Monday, June 15, 2020

Let's Talk About Privilege and Police

I had a friend who lived in Riverdale, right near the College Park border.  I had a car at the time, and she didn't, so much of our hanging out was me driving to her.  When I read this story, it sounded familiar. (Please feel free to read that whole thing and then come back.  I'll wait.)  My friend and I witnessed anywhere from three to six police cars showing up for what looked to us like traffic stops. We saw teams of officers gathered around handcuffed folks in parking lots.  I had a co-worker who talked about being pulled over late one night - and due to the at least two cops must be present rule - she and her friends had to sit in the car, cold and tired, waiting for another car to pull up.  (Interestingly I was pulled over in that same county by a solo police officer.  I am not doubting the rule.  I am saying that rules get bent at police officer's discretion all the time.)  
As I tried to list for myself the number of times I've been pulled over by police, I realized, other than a few sobriety checks, none of them involved multiple police cars.  Not one.  I've been pulled over in DC, at National Airport in Virginia, and in at least three counties in Maryland, including PG County.  And the reality is, I'm white presenting, I for a while drove a Volvo, often, I basically looked - as much as possible - like the most non-threatening kind of driver.  I also had no visible queer or queer ally paraphernalia.  
I'm focused on being pulled over as a driver, since that is my primary experience with police.  It wasn't until recently that I realized how much my own personal police interaction went down when I gave up my car.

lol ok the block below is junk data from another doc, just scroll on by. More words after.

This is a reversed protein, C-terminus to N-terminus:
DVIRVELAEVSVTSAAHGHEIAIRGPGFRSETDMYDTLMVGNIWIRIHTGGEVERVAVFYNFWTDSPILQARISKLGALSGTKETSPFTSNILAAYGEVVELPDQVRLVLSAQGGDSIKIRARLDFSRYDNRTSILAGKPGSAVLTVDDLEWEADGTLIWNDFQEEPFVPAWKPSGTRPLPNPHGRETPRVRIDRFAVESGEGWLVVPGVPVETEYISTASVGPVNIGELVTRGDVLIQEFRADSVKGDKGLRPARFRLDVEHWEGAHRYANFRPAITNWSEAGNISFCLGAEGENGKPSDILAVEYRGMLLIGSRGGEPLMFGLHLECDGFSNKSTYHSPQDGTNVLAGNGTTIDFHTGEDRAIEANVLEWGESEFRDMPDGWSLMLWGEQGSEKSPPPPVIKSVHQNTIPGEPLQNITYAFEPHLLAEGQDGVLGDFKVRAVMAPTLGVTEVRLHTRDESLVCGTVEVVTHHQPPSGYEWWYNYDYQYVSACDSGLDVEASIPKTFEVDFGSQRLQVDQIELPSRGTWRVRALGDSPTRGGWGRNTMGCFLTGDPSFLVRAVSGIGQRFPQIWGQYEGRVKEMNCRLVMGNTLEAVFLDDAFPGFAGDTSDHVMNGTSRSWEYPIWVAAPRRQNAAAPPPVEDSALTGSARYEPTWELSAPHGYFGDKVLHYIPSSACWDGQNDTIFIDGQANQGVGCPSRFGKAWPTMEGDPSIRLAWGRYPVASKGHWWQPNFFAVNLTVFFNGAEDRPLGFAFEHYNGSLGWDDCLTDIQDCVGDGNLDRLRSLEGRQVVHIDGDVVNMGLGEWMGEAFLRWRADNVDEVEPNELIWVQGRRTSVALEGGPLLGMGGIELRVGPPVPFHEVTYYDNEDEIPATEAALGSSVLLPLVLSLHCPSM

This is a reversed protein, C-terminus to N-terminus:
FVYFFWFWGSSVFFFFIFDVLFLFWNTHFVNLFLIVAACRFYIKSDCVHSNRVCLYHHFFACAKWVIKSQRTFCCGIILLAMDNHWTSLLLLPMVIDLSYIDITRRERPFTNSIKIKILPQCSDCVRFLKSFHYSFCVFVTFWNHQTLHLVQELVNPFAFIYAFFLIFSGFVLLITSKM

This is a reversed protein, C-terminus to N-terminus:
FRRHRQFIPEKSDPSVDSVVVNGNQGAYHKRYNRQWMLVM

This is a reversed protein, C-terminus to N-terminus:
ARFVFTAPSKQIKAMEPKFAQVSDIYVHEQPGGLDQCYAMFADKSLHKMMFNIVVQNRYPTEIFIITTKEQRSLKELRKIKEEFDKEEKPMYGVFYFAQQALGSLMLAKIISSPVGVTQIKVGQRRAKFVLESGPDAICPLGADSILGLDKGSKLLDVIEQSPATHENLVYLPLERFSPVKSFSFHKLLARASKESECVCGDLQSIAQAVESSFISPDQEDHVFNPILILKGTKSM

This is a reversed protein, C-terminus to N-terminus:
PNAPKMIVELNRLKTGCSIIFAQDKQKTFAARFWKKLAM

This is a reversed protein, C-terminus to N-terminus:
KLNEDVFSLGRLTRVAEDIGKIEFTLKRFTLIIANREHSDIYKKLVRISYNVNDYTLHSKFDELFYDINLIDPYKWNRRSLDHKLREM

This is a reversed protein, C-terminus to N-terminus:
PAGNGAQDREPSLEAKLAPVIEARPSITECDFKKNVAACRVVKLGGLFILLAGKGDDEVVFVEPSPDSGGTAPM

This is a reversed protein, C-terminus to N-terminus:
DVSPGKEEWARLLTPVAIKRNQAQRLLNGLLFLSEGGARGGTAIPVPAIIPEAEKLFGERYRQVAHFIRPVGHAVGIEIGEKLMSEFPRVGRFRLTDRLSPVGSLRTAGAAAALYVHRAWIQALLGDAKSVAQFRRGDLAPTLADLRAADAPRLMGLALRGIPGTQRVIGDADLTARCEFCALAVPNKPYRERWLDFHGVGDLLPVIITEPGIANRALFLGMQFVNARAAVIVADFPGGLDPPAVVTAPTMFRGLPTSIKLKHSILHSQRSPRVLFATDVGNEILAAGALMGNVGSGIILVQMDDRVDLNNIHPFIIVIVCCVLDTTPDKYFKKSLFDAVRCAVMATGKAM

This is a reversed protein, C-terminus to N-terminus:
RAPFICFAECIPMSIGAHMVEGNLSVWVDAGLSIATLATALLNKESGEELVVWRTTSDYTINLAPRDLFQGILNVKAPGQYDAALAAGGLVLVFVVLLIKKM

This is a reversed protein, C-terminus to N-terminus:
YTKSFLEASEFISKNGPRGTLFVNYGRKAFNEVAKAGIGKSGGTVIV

But again, I'm white presenting, I'm female, I look like I belong in most neighborhoods.  But I think one of the things that is true for anyone that has been pulled over, it is inherently nerve wracking.  I generally don't worry that I won't survive police encounters.  I do know that any police encounter can cost me money, time, or both.  Now, you can say, Tara, not if you aren't doing anything wrong.  And well, therein lies the question.  What actually counts as wrong?  I was once pulled over because the light over my license plate was out.  I personally, regularly checked my head and tail lights, but had not checked the light over the license plate.  Technically Maryland law does not require me to have a license plate light, only to make sure my license plate is visible.  So essentially, I was pulled over for something that was not illegal, because the police officer decided it was suspicious, and he wanted me stationary while he called in to make sure nothing additionally suspicious popped.  
Fortunately for me, I was headed home and had time to spare.  I left that encounter with no work order, and no ticket because I had literally done nothing wrong.  And we accept that as normal.  Same with sobriety checks.  We have accepted that at any given moment, an armed officer can stop and check in to decide if my behavior is in compliance.  
I could keep sharing stories of my own police encounters, but it isn't the point.  It doesn't matter that I survived all of mine.  I mean it does, because, yes, preferred outcome. It doesn't matter because surviving police interaction should not be a privilege.  
I also want to express, I don't think this is the fault of individual police officers. Some of them, sure.  But it is a broken system.  We have established a system where police are expected to be first responders for mental health, for homelessness, they are expected to interfere with people in order to prevent crime before it happens.  The only way to do that is to regularly infringe on the very citizens they are charged with protecting.  Police officers are in schools, they sit in stores, they are there to be threatening.  
We can keep layering in new policies to try and fix this, or we could accept that we built a bad system.   It wouldn't even require starting over.  Here in DC we have violence interruption programs, we have mental health services, we have programs that address homelessness, addiction, and sex work, and we have an alternative justice program.  Investing more in any and all of these programs, along with others to support housing and education would solve many of the things we currently rely on police to do.  We have ways to make life in the city better for everyone.